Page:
Business & Economy
UK car makers “haunted by ‘no deal’ Brexit” as production slumps, warns SMMT
October 31, 2019
The UK car manufacturing industry will remain in a state of flux and haunted by the ghost of a ‘no deal’ Brexit unless decisive action is taken to ensure tariff-free trade following Brexit, according to a key sector organisation.
The Society of Motor Manufacturers and Traders (SMMT) issued the warning today (Thursday, October 31) after revealing UK production slumped 3.8 per cent in September to 122,256.
The fall was compounded by domestic and overseas market declines of -5.1 per cent and -3.4 per cent, respectively, and a year-to-date performance of -15.6 per cent.
The body cited economic and political uncertainty as key drivers in the slump, with softer global markets and operational changes highlighted as additional factors.
Furthermore, it said firms are also at the mercy of rising investment costs to prepare for Britain’s impending EU divorce – which includes a potential ‘no deal’ withdrawal.
Revealing manufacturers have already spent more than £500 million to mitigate leaving the EU without a deal, it added essential investment in new products and facilities has also been postponed or cancelled owing to ongoing uncertainty.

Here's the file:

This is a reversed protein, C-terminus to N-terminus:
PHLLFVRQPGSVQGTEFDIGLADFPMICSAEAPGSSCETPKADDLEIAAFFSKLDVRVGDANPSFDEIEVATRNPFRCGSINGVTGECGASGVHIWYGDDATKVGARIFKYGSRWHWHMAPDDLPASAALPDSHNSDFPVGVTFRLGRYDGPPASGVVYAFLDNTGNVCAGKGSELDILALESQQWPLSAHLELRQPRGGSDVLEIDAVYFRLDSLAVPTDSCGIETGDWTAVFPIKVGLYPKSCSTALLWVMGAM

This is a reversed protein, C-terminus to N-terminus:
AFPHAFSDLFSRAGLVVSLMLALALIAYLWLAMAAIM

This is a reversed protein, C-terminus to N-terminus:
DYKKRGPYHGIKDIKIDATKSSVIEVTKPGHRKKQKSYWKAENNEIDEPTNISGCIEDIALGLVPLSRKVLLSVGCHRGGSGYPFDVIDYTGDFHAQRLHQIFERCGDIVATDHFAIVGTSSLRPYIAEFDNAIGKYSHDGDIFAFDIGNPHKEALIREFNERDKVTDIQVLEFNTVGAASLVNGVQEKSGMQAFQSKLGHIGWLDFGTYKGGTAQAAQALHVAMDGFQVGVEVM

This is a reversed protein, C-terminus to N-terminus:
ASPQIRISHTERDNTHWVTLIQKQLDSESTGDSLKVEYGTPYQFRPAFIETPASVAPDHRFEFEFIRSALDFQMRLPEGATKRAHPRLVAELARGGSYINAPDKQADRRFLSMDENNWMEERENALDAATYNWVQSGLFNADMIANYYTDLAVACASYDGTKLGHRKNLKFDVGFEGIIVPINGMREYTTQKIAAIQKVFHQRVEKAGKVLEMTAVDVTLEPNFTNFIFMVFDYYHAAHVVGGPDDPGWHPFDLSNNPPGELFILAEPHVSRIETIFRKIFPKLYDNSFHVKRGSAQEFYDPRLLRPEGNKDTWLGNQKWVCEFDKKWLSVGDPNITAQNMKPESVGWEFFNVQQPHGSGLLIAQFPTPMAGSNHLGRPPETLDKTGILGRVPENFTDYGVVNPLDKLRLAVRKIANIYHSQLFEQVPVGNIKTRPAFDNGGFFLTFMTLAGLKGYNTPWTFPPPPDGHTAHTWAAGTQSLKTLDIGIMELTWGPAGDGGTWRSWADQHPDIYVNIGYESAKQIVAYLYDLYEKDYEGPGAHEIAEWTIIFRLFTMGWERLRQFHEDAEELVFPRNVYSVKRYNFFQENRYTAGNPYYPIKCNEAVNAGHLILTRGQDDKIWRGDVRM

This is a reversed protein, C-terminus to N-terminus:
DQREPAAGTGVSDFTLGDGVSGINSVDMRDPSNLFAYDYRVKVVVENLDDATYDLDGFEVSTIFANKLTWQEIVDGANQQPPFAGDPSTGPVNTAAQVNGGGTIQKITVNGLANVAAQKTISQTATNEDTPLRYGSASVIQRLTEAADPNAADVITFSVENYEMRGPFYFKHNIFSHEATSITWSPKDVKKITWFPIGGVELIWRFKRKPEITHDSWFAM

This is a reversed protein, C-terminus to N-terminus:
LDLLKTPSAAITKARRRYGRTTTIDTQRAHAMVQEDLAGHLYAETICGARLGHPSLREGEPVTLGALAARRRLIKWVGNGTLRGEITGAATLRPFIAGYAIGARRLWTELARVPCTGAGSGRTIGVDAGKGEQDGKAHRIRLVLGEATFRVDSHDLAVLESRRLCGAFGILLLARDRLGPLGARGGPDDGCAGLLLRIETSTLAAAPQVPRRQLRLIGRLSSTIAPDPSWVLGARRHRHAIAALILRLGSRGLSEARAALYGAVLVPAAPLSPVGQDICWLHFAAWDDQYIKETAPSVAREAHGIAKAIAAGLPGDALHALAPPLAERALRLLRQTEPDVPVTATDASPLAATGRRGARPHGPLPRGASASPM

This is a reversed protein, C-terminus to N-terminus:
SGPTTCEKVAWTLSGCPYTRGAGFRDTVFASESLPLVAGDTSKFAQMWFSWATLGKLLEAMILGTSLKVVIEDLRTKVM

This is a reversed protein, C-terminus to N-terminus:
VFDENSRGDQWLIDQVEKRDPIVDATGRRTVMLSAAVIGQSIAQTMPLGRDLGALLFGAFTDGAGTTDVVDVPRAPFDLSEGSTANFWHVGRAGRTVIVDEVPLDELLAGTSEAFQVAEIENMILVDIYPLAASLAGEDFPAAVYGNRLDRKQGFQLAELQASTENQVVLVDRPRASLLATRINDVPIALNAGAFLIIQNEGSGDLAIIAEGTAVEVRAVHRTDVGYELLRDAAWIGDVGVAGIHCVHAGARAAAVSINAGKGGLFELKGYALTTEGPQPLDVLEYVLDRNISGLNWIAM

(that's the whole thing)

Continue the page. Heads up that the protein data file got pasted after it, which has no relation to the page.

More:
Mike Hawes, SMMT chief executive, said the industry was in need of fresh optimism, which he said would be helped by a perpetuation of “free and frictionless trade.”
He added: “Another bitterly disappointing month reflects domestic and international market contraction.
“Most worrying of all though is the continued threat of a ‘no deal’ Brexit, something which has caused international investment to stall and cost UK operations hundreds of millions of pounds, money that would have better been spent in meeting the technological challenges facing the global industry.
“A General Election may ultimately provide some certainty but does not yet remove the spectre of ‘no deal’, which will continue to inhibit the UK industry’s prospects unless we can agree and implement a new, ambitious and permanent relationship that safeguards free and frictionless trade.”
The model, which has been made in the North East in different specifications for a number of years, will continue rolling off the Sunderland production lines alongside Nissan’s flagship Qashqai and all-electric Leaf hatchback.